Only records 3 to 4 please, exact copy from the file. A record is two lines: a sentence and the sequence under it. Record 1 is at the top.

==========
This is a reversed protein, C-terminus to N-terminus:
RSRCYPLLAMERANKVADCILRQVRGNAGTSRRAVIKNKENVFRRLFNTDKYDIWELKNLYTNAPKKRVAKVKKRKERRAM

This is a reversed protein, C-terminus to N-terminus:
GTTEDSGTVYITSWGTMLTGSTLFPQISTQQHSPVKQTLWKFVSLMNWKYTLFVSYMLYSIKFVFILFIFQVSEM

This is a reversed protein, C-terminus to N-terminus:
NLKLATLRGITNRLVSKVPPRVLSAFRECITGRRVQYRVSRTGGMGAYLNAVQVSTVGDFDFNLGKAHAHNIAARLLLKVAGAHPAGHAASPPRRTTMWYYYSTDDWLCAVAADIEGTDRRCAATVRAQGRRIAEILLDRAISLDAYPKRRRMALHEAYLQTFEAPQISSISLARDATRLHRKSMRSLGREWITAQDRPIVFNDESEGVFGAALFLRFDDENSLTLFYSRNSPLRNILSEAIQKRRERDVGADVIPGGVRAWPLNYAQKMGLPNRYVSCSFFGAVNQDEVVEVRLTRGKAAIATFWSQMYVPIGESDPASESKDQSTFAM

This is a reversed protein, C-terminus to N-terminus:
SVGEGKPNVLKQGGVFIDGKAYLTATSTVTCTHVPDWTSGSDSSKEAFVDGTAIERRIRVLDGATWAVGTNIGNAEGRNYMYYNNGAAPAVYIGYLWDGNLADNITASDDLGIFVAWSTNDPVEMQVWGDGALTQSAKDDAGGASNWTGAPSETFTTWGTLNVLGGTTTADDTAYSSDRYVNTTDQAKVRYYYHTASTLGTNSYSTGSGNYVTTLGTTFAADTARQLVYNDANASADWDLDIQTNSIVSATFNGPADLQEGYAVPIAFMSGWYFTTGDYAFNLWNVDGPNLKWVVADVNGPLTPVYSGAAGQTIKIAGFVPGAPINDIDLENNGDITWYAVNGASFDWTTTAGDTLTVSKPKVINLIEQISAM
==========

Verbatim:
This is a reversed protein, C-terminus to N-terminus:
NLKLATLRGITNRLVSKVPPRVLSAFRECITGRRVQYRVSRTGGMGAYLNAVQVSTVGDFDFNLGKAHAHNIAARLLLKVAGAHPAGHAASPPRRTTMWYYYSTDDWLCAVAADIEGTDRRCAATVRAQGRRIAEILLDRAISLDAYPKRRRMALHEAYLQTFEAPQISSISLARDATRLHRKSMRSLGREWITAQDRPIVFNDESEGVFGAALFLRFDDENSLTLFYSRNSPLRNILSEAIQKRRERDVGADVIPGGVRAWPLNYAQKMGLPNRYVSCSFFGAVNQDEVVEVRLTRGKAAIATFWSQMYVPIGESDPASESKDQSTFAM

This is a reversed protein, C-terminus to N-terminus:
SVGEGKPNVLKQGGVFIDGKAYLTATSTVTCTHVPDWTSGSDSSKEAFVDGTAIERRIRVLDGATWAVGTNIGNAEGRNYMYYNNGAAPAVYIGYLWDGNLADNITASDDLGIFVAWSTNDPVEMQVWGDGALTQSAKDDAGGASNWTGAPSETFTTWGTLNVLGGTTTADDTAYSSDRYVNTTDQAKVRYYYHTASTLGTNSYSTGSGNYVTTLGTTFAADTARQLVYNDANASADWDLDIQTNSIVSATFNGPADLQEGYAVPIAFMSGWYFTTGDYAFNLWNVDGPNLKWVVADVNGPLTPVYSGAAGQTIKIAGFVPGAPINDIDLENNGDITWYAVNGASFDWTTTAGDTLTVSKPKVINLIEQISAM